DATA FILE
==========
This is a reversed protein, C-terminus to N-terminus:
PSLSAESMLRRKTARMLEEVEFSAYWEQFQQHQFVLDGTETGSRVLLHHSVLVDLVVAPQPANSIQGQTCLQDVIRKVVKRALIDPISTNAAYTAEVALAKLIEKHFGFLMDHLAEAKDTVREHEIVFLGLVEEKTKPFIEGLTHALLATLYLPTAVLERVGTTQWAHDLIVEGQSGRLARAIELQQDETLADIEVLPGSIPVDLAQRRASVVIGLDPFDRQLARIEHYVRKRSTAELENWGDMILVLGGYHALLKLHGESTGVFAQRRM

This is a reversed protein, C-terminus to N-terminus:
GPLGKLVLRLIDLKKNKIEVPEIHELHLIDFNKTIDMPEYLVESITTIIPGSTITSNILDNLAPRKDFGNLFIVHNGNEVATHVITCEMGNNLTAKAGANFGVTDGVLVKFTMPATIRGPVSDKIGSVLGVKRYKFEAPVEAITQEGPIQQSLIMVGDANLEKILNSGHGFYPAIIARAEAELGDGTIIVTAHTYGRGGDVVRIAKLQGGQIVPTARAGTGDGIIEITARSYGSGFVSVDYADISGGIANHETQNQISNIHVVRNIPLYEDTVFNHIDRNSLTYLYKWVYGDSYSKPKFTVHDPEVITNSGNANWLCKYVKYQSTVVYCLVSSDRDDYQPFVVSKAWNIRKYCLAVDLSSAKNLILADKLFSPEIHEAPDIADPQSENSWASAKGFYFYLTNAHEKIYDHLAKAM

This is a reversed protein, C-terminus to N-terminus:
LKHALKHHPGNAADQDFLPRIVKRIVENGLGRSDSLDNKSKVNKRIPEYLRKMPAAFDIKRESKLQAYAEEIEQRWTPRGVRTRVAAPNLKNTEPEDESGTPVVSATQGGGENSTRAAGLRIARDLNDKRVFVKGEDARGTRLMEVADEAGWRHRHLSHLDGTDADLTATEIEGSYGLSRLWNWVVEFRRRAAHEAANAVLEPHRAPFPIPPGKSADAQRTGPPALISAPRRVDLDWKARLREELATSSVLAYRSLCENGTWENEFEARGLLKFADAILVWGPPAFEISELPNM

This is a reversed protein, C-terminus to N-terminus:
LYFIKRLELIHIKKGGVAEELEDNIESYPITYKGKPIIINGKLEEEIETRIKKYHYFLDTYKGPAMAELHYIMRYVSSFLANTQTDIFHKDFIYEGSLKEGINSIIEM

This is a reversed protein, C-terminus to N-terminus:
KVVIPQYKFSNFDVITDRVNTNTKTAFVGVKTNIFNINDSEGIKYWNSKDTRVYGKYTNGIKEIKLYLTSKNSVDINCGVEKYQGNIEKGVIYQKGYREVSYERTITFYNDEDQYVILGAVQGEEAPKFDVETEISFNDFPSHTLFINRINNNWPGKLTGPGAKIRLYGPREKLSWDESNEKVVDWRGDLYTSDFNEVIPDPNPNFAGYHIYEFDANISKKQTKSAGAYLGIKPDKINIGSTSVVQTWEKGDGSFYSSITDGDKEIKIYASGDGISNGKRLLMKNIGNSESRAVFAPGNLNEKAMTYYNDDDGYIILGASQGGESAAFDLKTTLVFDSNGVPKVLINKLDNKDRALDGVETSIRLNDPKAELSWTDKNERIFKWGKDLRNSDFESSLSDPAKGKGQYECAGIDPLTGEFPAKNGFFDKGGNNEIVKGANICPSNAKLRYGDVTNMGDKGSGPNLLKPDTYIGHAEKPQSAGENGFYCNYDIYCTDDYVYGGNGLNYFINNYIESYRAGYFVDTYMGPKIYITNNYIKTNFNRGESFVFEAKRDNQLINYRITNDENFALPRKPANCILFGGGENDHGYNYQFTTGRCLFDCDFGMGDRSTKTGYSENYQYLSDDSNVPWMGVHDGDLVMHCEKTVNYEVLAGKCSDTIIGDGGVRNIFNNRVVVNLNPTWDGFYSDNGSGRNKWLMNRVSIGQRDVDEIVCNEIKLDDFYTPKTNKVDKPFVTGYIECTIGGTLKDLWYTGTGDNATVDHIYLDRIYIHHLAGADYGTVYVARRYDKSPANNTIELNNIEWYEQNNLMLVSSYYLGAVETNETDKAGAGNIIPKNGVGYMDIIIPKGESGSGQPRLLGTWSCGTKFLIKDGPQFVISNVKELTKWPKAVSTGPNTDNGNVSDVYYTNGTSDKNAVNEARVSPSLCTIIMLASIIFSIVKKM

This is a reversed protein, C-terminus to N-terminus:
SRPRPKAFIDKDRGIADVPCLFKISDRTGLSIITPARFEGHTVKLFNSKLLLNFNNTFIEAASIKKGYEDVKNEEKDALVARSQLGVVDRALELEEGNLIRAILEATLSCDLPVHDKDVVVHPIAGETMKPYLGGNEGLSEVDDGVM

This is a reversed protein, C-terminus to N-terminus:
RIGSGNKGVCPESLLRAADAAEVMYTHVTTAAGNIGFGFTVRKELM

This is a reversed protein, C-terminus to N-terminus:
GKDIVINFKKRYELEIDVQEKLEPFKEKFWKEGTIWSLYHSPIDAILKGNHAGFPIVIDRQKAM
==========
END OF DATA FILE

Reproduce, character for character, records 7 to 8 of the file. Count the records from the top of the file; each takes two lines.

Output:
This is a reversed protein, C-terminus to N-terminus:
RIGSGNKGVCPESLLRAADAAEVMYTHVTTAAGNIGFGFTVRKELM

This is a reversed protein, C-terminus to N-terminus:
GKDIVINFKKRYELEIDVQEKLEPFKEKFWKEGTIWSLYHSPIDAILKGNHAGFPIVIDRQKAM